Through its negative torque signal allocation unit 56, the control unit 46 receives information on its second input 52 indicating the negative torque capacity and availability of each of the negative torque members 22, 26, 28, 30. The control unit 46 also receives a report of the vehicle speed and engine fuel supply on its third input 54.
The signal allocation unit next determines the values of the negative torque signals associated with the respective negative torque members 22, 26, 28, 30 as a function of the information received on the second and third inputs 52, 54, using a resource distribution algorithm (or chart) for negative torque to be supplied by the associated members 22, 26, 28, 30.
Having at least one available negative torque resource that can be actuated in response to a demand for resistive torque makes it possible to increase the available negative torque and make braking with the engine brake more effective.
Moreover, because the negative torque value of a negative torque member is lower than a traditional wheel brake, some granularity is gained in the braking dynamics, which extends them, but without abrupt changes or jolting, the hallmark of high-quality control dynamics.
The two above-described advantages are enhanced by having at least two, or even a large number of, negative torque members having low-amplitude torque compared to traditional wheel braking.
Furthermore, the possibility that some negative torque members—in this case, the fan accessory member 22 and the variable opening solenoid valve 28—can control the negative torque value continuously or almost continuously imparts even more modularity to control dynamics by introducing finer levels of negative torque control.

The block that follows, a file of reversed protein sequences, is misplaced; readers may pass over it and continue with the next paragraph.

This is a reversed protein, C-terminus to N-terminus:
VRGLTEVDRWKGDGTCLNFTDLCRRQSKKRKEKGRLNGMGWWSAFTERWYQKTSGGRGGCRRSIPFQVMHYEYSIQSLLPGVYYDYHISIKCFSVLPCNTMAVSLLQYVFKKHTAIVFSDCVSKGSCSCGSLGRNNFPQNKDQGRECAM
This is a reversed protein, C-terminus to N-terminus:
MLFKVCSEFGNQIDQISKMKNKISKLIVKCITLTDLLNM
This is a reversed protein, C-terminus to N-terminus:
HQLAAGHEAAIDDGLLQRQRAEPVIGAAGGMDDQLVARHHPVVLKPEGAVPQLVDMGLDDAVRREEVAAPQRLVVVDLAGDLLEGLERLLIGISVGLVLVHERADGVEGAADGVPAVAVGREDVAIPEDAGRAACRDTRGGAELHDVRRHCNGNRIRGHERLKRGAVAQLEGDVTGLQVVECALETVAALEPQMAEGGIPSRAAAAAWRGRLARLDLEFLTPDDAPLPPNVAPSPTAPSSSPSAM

Once the negative torque signals are thus prescribed, they are formatted by the torque signal converters 58, 60, 62, 64 as local signals.
The local signals coming from 60 and 64 are run directly as commands by the open-loop control devices 32 and 36.
The local signals coming from 58 and 64 serve as references for the servomechanisms 66 and 68, respectively. Each servomechanism 66, 68 controls the execution of the respective local signal in a closed-loop system by comparing the measurement of the negative torque produced by the respective negative torque member 22, 28 with the local signal, and corrects any variation observed with a command from the respective member control device 24, 34.
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|U.S. Classification||701/48, 701/36, 701/54, 340/438, 701/84|
|International Classification||B60W10/18, B60W30/18, G05D1/00|
|Cooperative Classification||B60W30/18127, B60W2710/105, Y02T10/92, B60T1/10, B60K6/48, B60W10/08, B60L2240/486, B60W10/30, B60W20/00, B60W2540/12, B60K25/02, B60W10/184, Y02T10/6221|
|European Classification||B60W10/30, B60K6/48, B60W30/18R9D, B60W10/184, B60T1/10, B60K25/02, B60W10/08|
|Sep 26, 2008||AS||Assignment|
Owner name: PEUGEOT CITROEN AUTOMOBILES SA, FRANCE
Free format text: ASSIGNMENT OF ASSIGNORS INTEREST;ASSIGNORS:LECOINTRE, BRUNO;LANNELONGUE, EMMANUEL;REEL/FRAME:021595/0473
Effective date: 20070323
|Oct 16, 2015||REMI||Maintenance fee reminder mailed|
|Mar 6, 2016||LAPS||Lapse for failure to pay maintenance fees|
|Apr 26, 2016||FP||Expired due to failure to pay maintenance fee|
Effective date: 20160306